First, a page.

While Easy Red 2 is very well optimized for a Unity game, not everyone can achieve the heavenly 60FPS without some effort. In this guide, I will show you the different ways to increase your performance in ER2.
First, there’s a very basic “GRAPHIC” setting with a HIGH, MEDIUM, and LOW setting. This controls two crucial graphical properties, anti-aliasing levels and shadow quality. However, there is actually a hidden feature this setting holds. If it is on anything lower than “HIGH” the framerate will be locked to 60fps. However, I assume if you are lowering the setting it’s because you’re trying to reach 60fps in the first place, so it shouldn’t be an issue. Changing this is a good way to get a quick FPS boost, though the visual downgrade is quite noticeable and the shadows can be a bit buggy. Save this as one of your last options.
Next up is a setting I’d recommend avoiding at all costs. “DYNAMIC RESOLUTION” is an setting related to the “RENDER SCALE” option which we will get into next. In short, this option simply reduces the internal resolution when there is a framerate drop. Internal resolution is different from standard resolution in that it doesn’t reduce the resolution of the HUD, meaning you can still read it on low resolutions. So, why avoid this option? It turns out the “UNSTABLE” part of the name has some merit. Even when you are getting decent FPS, this setting will still lower your internal resolution for some reason. This means even at 60fps you will be losing some resolution, which I don’t think is something most people want. Don’t use this option.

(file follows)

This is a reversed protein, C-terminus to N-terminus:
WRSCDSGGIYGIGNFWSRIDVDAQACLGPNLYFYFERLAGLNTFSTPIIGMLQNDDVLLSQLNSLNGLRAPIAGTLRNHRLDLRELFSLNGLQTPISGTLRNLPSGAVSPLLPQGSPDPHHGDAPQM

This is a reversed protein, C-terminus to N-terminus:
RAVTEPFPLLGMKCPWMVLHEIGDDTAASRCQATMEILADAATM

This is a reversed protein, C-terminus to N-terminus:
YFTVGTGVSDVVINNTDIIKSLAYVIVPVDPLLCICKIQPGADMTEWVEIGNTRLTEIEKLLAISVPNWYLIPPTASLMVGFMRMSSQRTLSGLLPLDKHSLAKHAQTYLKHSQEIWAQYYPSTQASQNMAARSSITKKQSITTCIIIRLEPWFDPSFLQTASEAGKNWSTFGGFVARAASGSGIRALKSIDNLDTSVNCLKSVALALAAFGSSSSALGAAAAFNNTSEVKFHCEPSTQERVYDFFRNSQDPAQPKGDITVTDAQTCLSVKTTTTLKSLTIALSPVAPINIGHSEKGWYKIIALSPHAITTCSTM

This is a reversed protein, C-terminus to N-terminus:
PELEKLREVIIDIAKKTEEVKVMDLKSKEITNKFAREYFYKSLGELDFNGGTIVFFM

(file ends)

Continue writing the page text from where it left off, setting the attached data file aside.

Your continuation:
Next is a widely recommended option, and is quite useful for those with weaker CPUs. Easy Red 2 as of now does not have any setting to reduce your resolution, but rather only your render resolution, the difference of which being previously mentioned. While this can be a very helpful option for increasing your FPS, I’d save this as one of your last resorts if you can, because at longer ranges you may find it more difficult to make out enemies with lower resolutions.
Finally, we get into the meaty settings. This one controls the quality of grass, and determines whether or not they waft in the wind. Disabling this setting grants a slight performance boost and lightens the load on your GPU, but in return the difference in quality between the settings is very minimal and won’t take away from the gameplay in the slightest. In fact, the grass with HD GRASS disabled looks better than some games on max settings. Try disabling this one.
This one is quite the ugly duckling of a graphical setting. In short, it lowers the framerate of NPC animations past 35-50 meters. Running, reloading, and bandaging animations of the AI will all be of lower quality. While disabling this might give your GPU more VRAM to work with, it’s very immersion breaking to see a squad of enemies run across the field in what seems to be 10FPS. Try to keep this one on if you can, but disable it if you don’t mind.
DEPTH OF FIELD behaves differently in Easy Red 2 than in other games. Instead of blurring anything that the player isn’t focusing at, in ER2 this setting simply blurs out anything in the distance, in order to mask the lower quality of the models that far away. Peculiarly, this simple effect has a MASSIVE effect on performance. Disabling this setting on my PC gave me a 20% boost to FPS. Definitely disable this effect to help your CPU out.
Another CPU based setting, POST-PROCESSING, as the name suggests, consists of multiple small effects added to a frame after it is drawn by the GPU, meaning this is a purely CPU based graphical effect. Things like vignette, sun-shafts, and some colour contrast effects are all included in PP. Strangely, like the previous option, this setting affects performance dramatically for such small graphical gain. While its effects are pretty, definitely try disabling this for some frames.